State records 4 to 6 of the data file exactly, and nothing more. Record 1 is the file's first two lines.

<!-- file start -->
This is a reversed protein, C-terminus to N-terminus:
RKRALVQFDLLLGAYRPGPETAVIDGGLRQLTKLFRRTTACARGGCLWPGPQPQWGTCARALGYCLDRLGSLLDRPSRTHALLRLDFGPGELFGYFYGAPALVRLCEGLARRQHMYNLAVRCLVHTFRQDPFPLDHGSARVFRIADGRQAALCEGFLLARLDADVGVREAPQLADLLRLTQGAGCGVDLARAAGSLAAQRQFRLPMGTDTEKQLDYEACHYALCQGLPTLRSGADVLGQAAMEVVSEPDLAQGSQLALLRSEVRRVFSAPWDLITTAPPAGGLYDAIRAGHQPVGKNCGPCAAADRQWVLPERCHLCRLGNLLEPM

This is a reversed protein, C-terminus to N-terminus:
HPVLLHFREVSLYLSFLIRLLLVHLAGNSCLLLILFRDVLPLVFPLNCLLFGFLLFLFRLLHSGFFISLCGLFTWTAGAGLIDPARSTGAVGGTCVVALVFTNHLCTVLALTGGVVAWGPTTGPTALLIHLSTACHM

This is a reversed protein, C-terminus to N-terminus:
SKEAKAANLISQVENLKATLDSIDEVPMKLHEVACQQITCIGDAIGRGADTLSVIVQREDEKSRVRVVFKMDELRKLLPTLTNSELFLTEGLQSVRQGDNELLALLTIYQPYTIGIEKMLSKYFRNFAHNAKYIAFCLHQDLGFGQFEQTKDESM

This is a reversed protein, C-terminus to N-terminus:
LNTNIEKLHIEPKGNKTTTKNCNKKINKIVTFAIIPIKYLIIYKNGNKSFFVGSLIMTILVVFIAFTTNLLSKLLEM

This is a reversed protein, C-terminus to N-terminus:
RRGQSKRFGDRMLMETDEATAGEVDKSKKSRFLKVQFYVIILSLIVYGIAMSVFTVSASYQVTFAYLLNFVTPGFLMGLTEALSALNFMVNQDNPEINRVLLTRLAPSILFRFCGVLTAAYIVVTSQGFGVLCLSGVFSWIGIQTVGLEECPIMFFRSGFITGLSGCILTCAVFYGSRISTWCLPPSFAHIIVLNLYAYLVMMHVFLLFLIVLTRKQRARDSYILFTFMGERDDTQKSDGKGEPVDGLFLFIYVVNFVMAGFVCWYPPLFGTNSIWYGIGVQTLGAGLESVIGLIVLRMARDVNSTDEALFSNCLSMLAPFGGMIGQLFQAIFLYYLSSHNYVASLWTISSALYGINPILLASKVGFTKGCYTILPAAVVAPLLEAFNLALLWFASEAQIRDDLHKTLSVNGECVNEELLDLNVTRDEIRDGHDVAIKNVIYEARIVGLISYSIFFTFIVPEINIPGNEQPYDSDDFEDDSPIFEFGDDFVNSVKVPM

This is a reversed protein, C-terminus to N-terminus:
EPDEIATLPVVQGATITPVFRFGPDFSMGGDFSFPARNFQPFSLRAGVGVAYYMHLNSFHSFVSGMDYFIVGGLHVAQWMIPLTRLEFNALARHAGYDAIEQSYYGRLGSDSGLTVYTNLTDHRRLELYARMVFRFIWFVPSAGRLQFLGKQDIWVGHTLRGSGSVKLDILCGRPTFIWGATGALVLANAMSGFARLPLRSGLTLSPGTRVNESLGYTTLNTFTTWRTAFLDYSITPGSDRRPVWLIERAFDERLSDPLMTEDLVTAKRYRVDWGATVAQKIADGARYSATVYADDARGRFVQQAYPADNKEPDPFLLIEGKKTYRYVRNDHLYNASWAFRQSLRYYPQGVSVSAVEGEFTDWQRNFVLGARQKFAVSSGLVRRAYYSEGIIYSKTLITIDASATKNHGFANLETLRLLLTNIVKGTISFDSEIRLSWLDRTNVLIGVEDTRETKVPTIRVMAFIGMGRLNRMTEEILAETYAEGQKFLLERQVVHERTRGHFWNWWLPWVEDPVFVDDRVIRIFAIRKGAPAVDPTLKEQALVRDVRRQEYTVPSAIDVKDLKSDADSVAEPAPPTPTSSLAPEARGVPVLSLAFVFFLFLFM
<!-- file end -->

This is a reversed protein, C-terminus to N-terminus:
LNTNIEKLHIEPKGNKTTTKNCNKKINKIVTFAIIPIKYLIIYKNGNKSFFVGSLIMTILVVFIAFTTNLLSKLLEM

This is a reversed protein, C-terminus to N-terminus:
RRGQSKRFGDRMLMETDEATAGEVDKSKKSRFLKVQFYVIILSLIVYGIAMSVFTVSASYQVTFAYLLNFVTPGFLMGLTEALSALNFMVNQDNPEINRVLLTRLAPSILFRFCGVLTAAYIVVTSQGFGVLCLSGVFSWIGIQTVGLEECPIMFFRSGFITGLSGCILTCAVFYGSRISTWCLPPSFAHIIVLNLYAYLVMMHVFLLFLIVLTRKQRARDSYILFTFMGERDDTQKSDGKGEPVDGLFLFIYVVNFVMAGFVCWYPPLFGTNSIWYGIGVQTLGAGLESVIGLIVLRMARDVNSTDEALFSNCLSMLAPFGGMIGQLFQAIFLYYLSSHNYVASLWTISSALYGINPILLASKVGFTKGCYTILPAAVVAPLLEAFNLALLWFASEAQIRDDLHKTLSVNGECVNEELLDLNVTRDEIRDGHDVAIKNVIYEARIVGLISYSIFFTFIVPEINIPGNEQPYDSDDFEDDSPIFEFGDDFVNSVKVPM

This is a reversed protein, C-terminus to N-terminus:
EPDEIATLPVVQGATITPVFRFGPDFSMGGDFSFPARNFQPFSLRAGVGVAYYMHLNSFHSFVSGMDYFIVGGLHVAQWMIPLTRLEFNALARHAGYDAIEQSYYGRLGSDSGLTVYTNLTDHRRLELYARMVFRFIWFVPSAGRLQFLGKQDIWVGHTLRGSGSVKLDILCGRPTFIWGATGALVLANAMSGFARLPLRSGLTLSPGTRVNESLGYTTLNTFTTWRTAFLDYSITPGSDRRPVWLIERAFDERLSDPLMTEDLVTAKRYRVDWGATVAQKIADGARYSATVYADDARGRFVQQAYPADNKEPDPFLLIEGKKTYRYVRNDHLYNASWAFRQSLRYYPQGVSVSAVEGEFTDWQRNFVLGARQKFAVSSGLVRRAYYSEGIIYSKTLITIDASATKNHGFANLETLRLLLTNIVKGTISFDSEIRLSWLDRTNVLIGVEDTRETKVPTIRVMAFIGMGRLNRMTEEILAETYAEGQKFLLERQVVHERTRGHFWNWWLPWVEDPVFVDDRVIRIFAIRKGAPAVDPTLKEQALVRDVRRQEYTVPSAIDVKDLKSDADSVAEPAPPTPTSSLAPEARGVPVLSLAFVFFLFLFM